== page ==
Genocide and Ethnic Cleansing (Magill’s Guide to Military History)
A term coined during World War II (1939-1945) by Raphael Lemkin in Axis Rule in Occupied Europe (1944), genocide denotes racially or ethnically motivated mass murder. Ethnic cleansing, a more recent but related term, refers to the expulsion—through rape, harassment, roundups, murder, police and military violence, or a combination of all of these—of a hated racial or ethnic group. Many groups—including the Armenians, Jews, and Kurds—have been victims of ethnic cleansing for centuries. Genocide is also an ancient occurrence. In 146 b.c.e., the Romans put the city of Carthage to the sword, selling into slavery those who escaped genocide. Perhaps the most infamous example of genocide was the Holocaust, as Nazi Germany’s destruction of European Jewry is known.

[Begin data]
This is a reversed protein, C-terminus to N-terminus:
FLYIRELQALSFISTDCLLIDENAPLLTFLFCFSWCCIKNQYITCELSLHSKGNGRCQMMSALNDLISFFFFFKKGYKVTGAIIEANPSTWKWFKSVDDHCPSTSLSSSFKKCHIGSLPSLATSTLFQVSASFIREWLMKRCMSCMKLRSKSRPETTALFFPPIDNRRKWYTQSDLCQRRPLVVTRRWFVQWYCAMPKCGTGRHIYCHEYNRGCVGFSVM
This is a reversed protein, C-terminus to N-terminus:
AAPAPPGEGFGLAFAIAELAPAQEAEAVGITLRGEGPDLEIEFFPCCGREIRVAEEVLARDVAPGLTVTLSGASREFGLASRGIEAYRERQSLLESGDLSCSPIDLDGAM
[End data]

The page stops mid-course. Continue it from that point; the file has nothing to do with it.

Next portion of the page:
Reacting against this horrific episode, the United Nations General Assembly declared genocide a crime in 1946. Nevertheless, genocide and ethnic cleansing have occurred since that time: in Cambodia in 1975, in Rwanda and Burundi in 1972 and 1994, and in the Balkans in the 1990’s.
(The entire section is 164 words.)
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